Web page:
Reel 13 host Peña credits Paper Mill’s ‘Show Boat’ with verisimilitude

Nice, big, fat shout-out to Paper Mill Playhouse Saturday night during the Channel 13 screening of the 1951 version of “Show Boat” as part of its weekly Reel 13 classic movie feature.

At the end of “Show Boat” Prof. Richard Peña, currently the director of programming at the Film Society of Lincoln Center, talked about all the changes made to musical over the years including  downplaying the African-American characters, changing offensive lyrics, eliminating songs.

Eddie Bracken as Cap'n Andy Hawks and Rebecca Baxter as Magnolia in the Paper Mill Playhouse production of "Show Boat." It was featured on PBS' "Great Performances" series in 1989.
Eddie Bracken as Cap’n Andy Hawks and Rebecca Baxter as Magnolia in the Paper Mill Playhouse production of “Show Boat.” It was featured on PBS’ “Great Performances” series..

He noted that a live performance by the Paper Mill Playhouse was videotaped for television and shown on Great Performances on PBS  contains more of the songs (and fewer cuts) than any of the film versions. It also restored not only the original book of the 1927 Jerome Kern-Oscar Hammerstein but other songs and dance numbers thrown away over the years, he said.

Click here to read a history of the revisions 

Robert Johanson directed the Paper Mill production that included the choral number “Let’s Start the New Year,” which was dropped from the show before its Broadway opening, and “Ah Still Suits Me,” a song written by Kern and Hammerstein for the 1936 film version of the show.

Click here to read a story about the Paper Mill production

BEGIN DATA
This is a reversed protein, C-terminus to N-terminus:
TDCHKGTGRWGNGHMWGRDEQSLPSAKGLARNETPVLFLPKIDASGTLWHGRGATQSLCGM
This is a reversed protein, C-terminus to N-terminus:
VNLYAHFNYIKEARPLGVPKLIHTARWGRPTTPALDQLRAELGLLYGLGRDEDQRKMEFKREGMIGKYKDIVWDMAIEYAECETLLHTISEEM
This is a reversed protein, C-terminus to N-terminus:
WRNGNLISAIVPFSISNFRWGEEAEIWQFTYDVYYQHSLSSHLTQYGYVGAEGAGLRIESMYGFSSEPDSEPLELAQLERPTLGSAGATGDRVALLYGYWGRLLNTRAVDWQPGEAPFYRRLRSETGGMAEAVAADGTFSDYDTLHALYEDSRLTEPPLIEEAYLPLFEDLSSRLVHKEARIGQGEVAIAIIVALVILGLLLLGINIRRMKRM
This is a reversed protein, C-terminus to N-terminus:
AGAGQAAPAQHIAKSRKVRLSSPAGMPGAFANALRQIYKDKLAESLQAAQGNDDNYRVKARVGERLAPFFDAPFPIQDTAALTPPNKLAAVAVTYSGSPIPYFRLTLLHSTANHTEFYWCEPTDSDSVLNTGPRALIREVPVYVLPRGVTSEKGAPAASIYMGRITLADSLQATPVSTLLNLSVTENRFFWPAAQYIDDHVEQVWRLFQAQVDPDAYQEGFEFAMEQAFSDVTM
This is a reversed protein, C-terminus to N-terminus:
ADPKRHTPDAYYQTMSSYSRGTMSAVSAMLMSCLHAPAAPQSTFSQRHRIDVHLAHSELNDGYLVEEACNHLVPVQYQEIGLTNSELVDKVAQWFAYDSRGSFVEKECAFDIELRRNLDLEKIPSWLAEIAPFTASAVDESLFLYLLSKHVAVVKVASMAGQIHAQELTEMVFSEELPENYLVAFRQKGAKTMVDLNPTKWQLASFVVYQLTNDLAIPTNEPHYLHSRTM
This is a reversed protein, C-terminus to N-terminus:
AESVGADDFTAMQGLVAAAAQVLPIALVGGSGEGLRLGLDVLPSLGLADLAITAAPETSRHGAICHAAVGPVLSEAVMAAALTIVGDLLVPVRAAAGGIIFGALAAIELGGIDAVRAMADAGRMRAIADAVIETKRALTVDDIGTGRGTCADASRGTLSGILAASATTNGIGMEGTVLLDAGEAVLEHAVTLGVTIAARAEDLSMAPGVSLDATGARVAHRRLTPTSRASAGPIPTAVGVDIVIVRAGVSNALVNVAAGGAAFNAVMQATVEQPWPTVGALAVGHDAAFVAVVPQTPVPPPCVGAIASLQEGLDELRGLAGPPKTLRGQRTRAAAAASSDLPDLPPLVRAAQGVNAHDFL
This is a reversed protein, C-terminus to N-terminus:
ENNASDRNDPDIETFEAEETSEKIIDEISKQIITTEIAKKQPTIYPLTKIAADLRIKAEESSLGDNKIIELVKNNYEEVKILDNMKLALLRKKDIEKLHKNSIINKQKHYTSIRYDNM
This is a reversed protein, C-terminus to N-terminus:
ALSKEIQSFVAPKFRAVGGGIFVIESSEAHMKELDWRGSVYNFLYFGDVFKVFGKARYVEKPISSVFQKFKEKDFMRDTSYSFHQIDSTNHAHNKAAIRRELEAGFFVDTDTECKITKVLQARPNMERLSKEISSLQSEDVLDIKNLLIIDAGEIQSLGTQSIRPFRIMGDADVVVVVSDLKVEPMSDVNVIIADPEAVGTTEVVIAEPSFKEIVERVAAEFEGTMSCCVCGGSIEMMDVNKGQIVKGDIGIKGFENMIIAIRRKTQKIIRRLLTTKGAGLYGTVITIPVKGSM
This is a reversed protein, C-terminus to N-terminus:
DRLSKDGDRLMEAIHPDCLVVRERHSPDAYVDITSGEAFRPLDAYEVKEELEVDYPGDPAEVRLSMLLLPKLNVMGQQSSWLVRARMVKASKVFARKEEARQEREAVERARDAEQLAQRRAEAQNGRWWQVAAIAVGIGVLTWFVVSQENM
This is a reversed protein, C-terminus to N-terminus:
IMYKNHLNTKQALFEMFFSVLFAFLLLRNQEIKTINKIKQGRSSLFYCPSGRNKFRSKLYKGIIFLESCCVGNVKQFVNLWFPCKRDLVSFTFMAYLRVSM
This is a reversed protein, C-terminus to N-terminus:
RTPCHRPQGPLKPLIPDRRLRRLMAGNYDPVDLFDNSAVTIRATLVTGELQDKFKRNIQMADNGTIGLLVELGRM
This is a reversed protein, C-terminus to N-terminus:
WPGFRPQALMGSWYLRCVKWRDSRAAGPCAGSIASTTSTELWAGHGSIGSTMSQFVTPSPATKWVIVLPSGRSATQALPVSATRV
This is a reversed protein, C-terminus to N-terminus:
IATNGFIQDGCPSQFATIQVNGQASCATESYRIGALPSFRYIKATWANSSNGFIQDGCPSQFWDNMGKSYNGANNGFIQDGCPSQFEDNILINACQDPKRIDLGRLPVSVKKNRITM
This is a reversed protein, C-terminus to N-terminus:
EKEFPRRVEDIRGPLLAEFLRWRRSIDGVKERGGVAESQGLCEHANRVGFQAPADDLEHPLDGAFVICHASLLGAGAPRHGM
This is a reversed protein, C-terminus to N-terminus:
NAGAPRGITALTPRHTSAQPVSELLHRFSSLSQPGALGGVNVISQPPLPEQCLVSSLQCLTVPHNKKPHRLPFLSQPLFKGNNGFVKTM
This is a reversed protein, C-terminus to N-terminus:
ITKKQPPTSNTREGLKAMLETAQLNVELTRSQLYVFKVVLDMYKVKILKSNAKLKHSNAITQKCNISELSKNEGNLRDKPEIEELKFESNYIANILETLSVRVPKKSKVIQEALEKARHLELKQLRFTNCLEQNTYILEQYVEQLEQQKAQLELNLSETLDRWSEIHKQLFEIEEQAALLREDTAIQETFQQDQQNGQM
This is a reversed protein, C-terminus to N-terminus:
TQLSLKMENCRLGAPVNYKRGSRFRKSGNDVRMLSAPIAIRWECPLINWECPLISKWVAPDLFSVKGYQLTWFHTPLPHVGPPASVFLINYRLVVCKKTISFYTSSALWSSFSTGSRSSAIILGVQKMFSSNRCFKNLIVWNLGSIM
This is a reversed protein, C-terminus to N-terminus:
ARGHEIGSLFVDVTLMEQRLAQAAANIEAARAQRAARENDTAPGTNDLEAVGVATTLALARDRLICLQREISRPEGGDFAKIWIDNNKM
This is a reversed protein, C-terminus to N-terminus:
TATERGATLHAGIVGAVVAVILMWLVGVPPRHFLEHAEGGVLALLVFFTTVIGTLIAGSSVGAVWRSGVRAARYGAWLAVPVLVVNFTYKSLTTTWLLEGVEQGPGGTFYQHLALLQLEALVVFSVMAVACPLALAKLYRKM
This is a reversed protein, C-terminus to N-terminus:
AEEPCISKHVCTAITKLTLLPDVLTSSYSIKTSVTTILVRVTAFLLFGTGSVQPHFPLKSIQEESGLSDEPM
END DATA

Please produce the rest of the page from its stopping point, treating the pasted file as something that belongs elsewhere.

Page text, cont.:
Some consider “Show Boat” the first American musical. It’s based on    Edna Ferber‘s best-selling novel of the same name and the story goes she was shocked anybody would want to turn it into a stage show.

The story focuses on the performers, stagehands and dock workers on the Cotton Blossom, a Mississippi River show boat, from 1887 to 1927. Its themes include racial prejudice, an inter-racial marriage with the wife passing as white, and a tragic love affair.

The Broadway premiere of “Show Boat’ — which lasted nearly five hours — was a watershed moment in the history of American musicals. Before “Show Boat” Broadway featured musical reviews, light musical comedies, and silly operettas, light musical comedies.

“Show Boat” was a radical departure as it tackled social issues, was serious, the songs advanced and enhanced the storytelling on a spectacular set. It was also the first time the cast featured both white and black actors on stage together.

NOTE TO READERS: Cannot find a link to the 1989 Paper Mill/Great Performance recording of “Show Boat.” (Please share link if you have one!) But I can hook you up with Live From Lincoln Center concert version of “Show Boat” featuring Vanessa Williams,  Julian Ovendon, Tony Award nominees Lauren Worsham, Norm Lewis and Fred Willard. It highlights the lush musical journey at the center of this show. Also includes clips about the show’s racial aspects.

Click here to watch the show and clips.

 

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